- If you have to leave your table for any reason (bathroom break) let a store clerk know where you are going. They will often cover for you while you’re gone.
- When your time is up leave the table, seek out the manager, or if they are not available a CSR, thank them for having you, for putting on the event (even if the event sucked), and mention that you look forward to working with them again. Make it clear you consider yourself part of their team. It will go a long way toward fostering a solid business relationship upon which future promotions can be built.
Things to Avoid
- Do not eat while doing your signing. It creates an unprofessional image and you need to maximize your public appearance to make that all-important sale. Having bottled water, tea, coffee, or jucie at hand, however, is acceptable.
- Do not read or visit with friends or use a mobile device while doing your signing. It gives the appearance you’re uninterested and simply putting in time. If you are not interested, and do not demonstrate enthusiasum and interest in the customers, why should they be interested in you and your books? You cannot expect a customer to wander over to your table and purchase your books simply because you’ve committed the act of writing. They don’t know who you are, and frankly couldn’t care less. You’re not Atwood or Clancy, King or Rushdie. There are no line-ups to indicate you are someone special and worthy of their time. There are no media or paparazzi present to indicate an event of newsworthy proportions. To them you’re nobody. For all they know you’re just a store clerk attempting to sell them something they don’t want. It’s up to you to win them over with charm, grace, and wit, get that book into their hands and at the cash desk.
- Don’t shop or wander. Glue yourself to that chair, engage the customer, sell the books. There’s nothing that will turn off a store manager more than an author who doesn’t do everything possible to sell the books the manager has purchased specifically for that event.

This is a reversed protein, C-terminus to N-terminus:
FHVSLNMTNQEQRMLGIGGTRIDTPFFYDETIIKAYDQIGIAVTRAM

By following these guidelines you will realize not only increased sales numbers at your events, meaning more royalties, but engender the good will of managers. And that good will is all important, as it determines how likely they are to keep your books beyond the required 60 days after a signing. It determines how likely they are to face your books on the shelf. It determines how likely they are to encourage staff to read the books and recommend them. Very often it is the follow-on sales that count the most. And you, after all, would like to see a healthy royalty statement, wouldn’t you?
Over the past three years, I’ve developed and used these practices, and have completed 30 successful signings. Sales during my signings usually account for about 50 to 75% of the event stock being sold during the event, with less than 1% returns, and subsequent invitations from store managers to return for special events. Usually any remaining stock sells out within the next six months, and in about 30% of the cases have meant buyers have listed my books as regular inventory for that location. That results in restocking orders. And that results in better royalties.
Lorina Stephens 8/10/2010